Johnson & Johnson Ruling Could Set Major Precedent in Opioid Crisis
“Defendants made substantial payments of money to a variety of different pain advocacy groups and organizations that influence prescribing physicians and other health care professionals.”
“In a landmark decision, an Oklahoma judge on Monday ordered pharmaceutical giant Johnson & Johnson to pay $572 million for its role in the state’s opioid crisis,” CNN reported earlier in the week regarding a landmark decision which could lead to pharmaceutical companies being held responsible for the alarming rate of opioid deaths within the United States.
The following graphs provided by the National Institute on Drug Abuse (NIH) highlight the recent increase in deaths by overall drug overdose, opioid overdose and prescription opioid overdose.
- Figure 1. National Drug Overdose Deaths—Number Among All Ages, by Gender, 1999-2017. More than 70,200 Americans died from drug overdoses in 2017, including illicit drugs and prescription opioids—a 2-fold increase in a decade. The figure above is a bar and line graph showing the total number of U.S. overdose deaths involving all drugs from 1999 to 2017. Drug overdose deaths rose from 16,849 in 1999 to 70,237 in 2017. The bars are overlaid by lines showing the number of deaths by gender from 1999 to 2017. (Source: CDC WONDER)
- National Overdose Deaths Involving Any Opioid—Number Among All Ages, by Gender, 1999-2017. The figure above is a bar and line graph showing the total number of U.S. overdose deaths involving opioids from 1999 to 2017. Any opioids includes prescription opioids (and methadone), heroin and other synthetic narcotics (mainly fentanyl). Drug overdose deaths rose from 8,048 in 1999 to 47,600 in 2017. The bars are overlaid by lines showing the number of deaths by gender from 1999 to 2017. Overall, there has been a higher number of drug overdose deaths among males. (Source: CDC WONDER)
- Figure 4. National Overdose Deaths Involving Prescription Opioids—Number Among All Ages, 1999-2017. The figure above is a bar and line graph showing the total number of U.S. overdose deaths involving prescriptions opioids (including methadone) from 1999 to 2017. Drug overdose deaths involving prescription opioids rose from 3,442 in 1999 to 17,029 in 2017. Since 2016, however, the number of deaths has remained stable. The bars are overlaid by lines showing the number of deaths involving prescription opioids in combination with other synthetic narcotics (mainly fentanyl) and without other synthetic narcotics from 1999 to 2017. The number of deaths involving prescription opioids in combination with synthetic narcotics has been increasing steadily since 2014 and shows that the increase in deaths involving prescription opioids is driven by the use of fentanyl. (Source: CDC WONDER)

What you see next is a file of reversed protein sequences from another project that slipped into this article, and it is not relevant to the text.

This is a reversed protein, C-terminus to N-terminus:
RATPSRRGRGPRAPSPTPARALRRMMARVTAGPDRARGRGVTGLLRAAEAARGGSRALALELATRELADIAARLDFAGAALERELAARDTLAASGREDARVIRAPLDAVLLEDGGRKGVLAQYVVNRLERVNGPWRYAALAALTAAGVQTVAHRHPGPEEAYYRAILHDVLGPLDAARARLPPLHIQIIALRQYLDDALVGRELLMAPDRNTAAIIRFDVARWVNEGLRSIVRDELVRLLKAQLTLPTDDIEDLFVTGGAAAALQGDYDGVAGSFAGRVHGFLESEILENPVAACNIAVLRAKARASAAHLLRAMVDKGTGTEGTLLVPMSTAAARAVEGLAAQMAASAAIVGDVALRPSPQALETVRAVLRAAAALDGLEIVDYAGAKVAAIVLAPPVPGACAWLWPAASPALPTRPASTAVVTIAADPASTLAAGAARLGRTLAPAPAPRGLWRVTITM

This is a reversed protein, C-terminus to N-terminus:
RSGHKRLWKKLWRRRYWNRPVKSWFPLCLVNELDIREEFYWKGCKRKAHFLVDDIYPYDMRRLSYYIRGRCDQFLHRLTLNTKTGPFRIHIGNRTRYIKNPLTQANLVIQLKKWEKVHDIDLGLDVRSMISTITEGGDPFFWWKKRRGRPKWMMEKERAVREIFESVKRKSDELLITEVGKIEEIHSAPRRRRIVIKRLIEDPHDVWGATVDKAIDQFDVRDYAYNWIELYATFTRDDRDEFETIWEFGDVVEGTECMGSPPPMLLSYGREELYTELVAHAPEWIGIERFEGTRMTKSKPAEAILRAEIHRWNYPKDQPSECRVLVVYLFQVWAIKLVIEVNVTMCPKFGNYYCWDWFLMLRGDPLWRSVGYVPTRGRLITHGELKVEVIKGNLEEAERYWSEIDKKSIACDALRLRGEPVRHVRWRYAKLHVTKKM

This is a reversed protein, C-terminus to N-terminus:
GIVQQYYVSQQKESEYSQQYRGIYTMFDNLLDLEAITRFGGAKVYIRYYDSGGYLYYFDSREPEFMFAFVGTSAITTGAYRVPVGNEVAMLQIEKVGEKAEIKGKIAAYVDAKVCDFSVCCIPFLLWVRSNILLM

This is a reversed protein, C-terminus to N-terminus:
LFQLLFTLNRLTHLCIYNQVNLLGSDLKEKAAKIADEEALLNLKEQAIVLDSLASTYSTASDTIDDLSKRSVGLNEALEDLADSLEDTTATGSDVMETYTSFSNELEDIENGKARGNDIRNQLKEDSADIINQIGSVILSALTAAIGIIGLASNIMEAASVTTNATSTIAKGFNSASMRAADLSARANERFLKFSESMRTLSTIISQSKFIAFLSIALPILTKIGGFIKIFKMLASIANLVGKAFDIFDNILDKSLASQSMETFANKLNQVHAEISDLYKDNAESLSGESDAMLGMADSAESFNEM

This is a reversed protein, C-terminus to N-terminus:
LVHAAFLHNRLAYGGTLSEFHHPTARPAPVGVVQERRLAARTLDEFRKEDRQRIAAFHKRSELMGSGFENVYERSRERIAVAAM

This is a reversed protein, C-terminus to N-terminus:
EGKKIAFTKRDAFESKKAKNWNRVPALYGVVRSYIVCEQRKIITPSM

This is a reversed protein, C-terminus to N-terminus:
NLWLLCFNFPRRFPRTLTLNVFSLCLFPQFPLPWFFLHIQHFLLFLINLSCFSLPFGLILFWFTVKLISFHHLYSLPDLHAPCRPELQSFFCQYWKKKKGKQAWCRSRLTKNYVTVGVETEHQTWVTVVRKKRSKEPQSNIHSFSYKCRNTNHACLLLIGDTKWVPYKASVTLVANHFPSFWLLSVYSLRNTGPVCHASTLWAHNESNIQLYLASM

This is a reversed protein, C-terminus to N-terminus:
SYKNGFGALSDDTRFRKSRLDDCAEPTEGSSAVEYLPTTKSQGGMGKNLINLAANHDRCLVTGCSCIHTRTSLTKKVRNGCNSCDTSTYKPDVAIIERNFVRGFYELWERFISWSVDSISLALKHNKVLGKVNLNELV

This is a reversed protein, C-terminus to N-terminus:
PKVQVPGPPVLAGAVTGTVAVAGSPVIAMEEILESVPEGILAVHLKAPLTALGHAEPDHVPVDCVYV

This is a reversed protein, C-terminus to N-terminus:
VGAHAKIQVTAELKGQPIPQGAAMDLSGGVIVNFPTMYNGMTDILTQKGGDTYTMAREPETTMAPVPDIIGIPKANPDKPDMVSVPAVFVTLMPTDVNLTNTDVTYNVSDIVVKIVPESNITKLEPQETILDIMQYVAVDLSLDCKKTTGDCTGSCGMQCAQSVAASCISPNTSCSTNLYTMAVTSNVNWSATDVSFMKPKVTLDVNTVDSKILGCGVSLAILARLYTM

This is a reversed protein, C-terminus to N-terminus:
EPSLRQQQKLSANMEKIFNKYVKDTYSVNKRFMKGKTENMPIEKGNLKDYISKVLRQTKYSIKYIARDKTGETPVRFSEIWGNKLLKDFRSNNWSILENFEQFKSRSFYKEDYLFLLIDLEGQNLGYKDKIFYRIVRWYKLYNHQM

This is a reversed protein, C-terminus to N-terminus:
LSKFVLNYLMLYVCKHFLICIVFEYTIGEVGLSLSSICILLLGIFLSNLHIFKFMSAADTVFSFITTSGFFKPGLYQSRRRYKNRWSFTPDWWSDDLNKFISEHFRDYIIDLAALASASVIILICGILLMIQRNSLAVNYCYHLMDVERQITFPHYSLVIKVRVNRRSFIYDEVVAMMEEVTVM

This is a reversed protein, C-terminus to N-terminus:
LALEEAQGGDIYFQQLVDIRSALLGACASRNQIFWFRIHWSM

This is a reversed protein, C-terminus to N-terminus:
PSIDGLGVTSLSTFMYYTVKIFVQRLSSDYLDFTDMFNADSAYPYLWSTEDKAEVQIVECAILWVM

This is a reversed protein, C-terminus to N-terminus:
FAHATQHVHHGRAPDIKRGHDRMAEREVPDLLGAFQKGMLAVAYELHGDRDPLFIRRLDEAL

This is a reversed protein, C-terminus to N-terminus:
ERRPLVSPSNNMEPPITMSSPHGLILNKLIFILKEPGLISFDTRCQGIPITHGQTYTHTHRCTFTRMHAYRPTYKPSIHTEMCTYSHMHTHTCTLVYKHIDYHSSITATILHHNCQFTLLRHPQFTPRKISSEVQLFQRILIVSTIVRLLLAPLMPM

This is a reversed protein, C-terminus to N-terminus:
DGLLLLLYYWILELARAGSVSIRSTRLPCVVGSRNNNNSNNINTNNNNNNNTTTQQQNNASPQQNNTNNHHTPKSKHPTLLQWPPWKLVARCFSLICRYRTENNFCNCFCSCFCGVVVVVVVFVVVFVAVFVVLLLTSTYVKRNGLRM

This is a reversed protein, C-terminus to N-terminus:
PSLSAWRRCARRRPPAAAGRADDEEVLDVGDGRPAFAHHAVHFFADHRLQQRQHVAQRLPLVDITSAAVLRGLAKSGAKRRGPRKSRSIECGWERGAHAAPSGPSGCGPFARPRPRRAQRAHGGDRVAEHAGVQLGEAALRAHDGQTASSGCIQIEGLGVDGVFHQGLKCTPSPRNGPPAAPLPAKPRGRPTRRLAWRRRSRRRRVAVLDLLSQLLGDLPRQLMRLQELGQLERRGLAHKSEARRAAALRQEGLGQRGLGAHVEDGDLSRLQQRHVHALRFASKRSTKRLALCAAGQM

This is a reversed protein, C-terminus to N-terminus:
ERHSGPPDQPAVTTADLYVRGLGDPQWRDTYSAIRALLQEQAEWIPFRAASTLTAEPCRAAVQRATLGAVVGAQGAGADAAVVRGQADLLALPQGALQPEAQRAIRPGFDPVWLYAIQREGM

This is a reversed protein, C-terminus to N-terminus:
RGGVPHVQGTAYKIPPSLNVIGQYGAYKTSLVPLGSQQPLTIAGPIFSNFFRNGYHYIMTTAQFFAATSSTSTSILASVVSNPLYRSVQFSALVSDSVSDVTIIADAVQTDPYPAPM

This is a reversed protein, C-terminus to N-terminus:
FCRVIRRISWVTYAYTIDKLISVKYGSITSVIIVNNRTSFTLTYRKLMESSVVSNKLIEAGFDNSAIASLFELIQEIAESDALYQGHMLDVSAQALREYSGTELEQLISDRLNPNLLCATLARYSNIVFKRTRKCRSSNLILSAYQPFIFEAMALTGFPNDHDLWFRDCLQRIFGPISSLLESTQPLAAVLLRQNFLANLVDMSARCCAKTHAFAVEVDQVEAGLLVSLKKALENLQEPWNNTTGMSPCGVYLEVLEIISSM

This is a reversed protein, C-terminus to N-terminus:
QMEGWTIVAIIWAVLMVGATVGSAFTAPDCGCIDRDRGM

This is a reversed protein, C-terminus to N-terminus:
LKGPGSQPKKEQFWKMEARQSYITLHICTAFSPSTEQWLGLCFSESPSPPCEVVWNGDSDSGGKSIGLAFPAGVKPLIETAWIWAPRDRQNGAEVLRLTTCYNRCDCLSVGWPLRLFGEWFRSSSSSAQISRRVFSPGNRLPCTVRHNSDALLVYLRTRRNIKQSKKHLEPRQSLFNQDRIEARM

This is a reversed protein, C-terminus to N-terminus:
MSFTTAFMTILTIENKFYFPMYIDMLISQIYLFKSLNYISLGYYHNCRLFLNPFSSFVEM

The Verdict and Johnson & Johnson’s Response
Thad Balkman, a Cleveland County District Judge, issued the verdict stating the following concerning Johnson & Johnson in his ruling:
“The facts show Defendants engaged in false and misleading marketing of both their drugs and opioids generally, and the law makes clear that such conduct is more than enough to serve as the act or omission necessary to establish the first element of Oklahoma’s public nuisance law.
“The First Amendment to the United States Constitution does not prohibit imposing liability for the acts complained of here. First Amendment rights may not be used as the means of the pretext for achieving substantive evils which the legislature has the power to control.”
Quickly after the verdict was rendered, Johnson & Johnson released a public statement on their company website:
“Johnson & Johnson (NYSE: JNJ) and its Janssen Pharmaceutical Companies today announced they will appeal the $572 million civil judgment entered in Cleveland County District Court in the State of Oklahoma’s lawsuit against opioid manufacturers. The Company is confident it has strong grounds to appeal this decision.”
“The decision in this case is flawed. The State failed to present evidence that the Company’s products or actions caused a public nuisance in Oklahoma. The State’s claims violate fundamental principles of due process by seeking to hold a company liable for conduct permitted under federal law and regulations,” the company continued.
Johnson & Johnson’s Marketing Practices and The Oklahoma Pill Mill
Two of the key points included in Balkman’s decision involve Johnson and Johnson’s marketing methods, with low regard to the possible “pill mill” effects such actions could have on the state of Oklahoma.
“Defendants made substantial payments of money to a variety of different pain advocacy groups and organizations that influences prescribing physicians and other health care professionals.
“Defendants did not train their sales representatives regarding red flags that could indicate a ‘pill mill,’ including, for example, pain clinics with patients lined up out the door or patients passed out in the waiting room.
“Marketing strategies developed for Defendants’ sales force included utilizing a coupon program as a marketing tool for Duragesic and sample co programs, in which a sales representative delivered to a physician a ‘sample voucher for a box of 25mcg or 50mcg patches redeemed at pharmacy for a free 15-day trial of DURAGESIC.'”
If the case is upheld in the appeals process, it would set a precedent of accountability of pharmaceutical companies being held accountable for their marketing practices.
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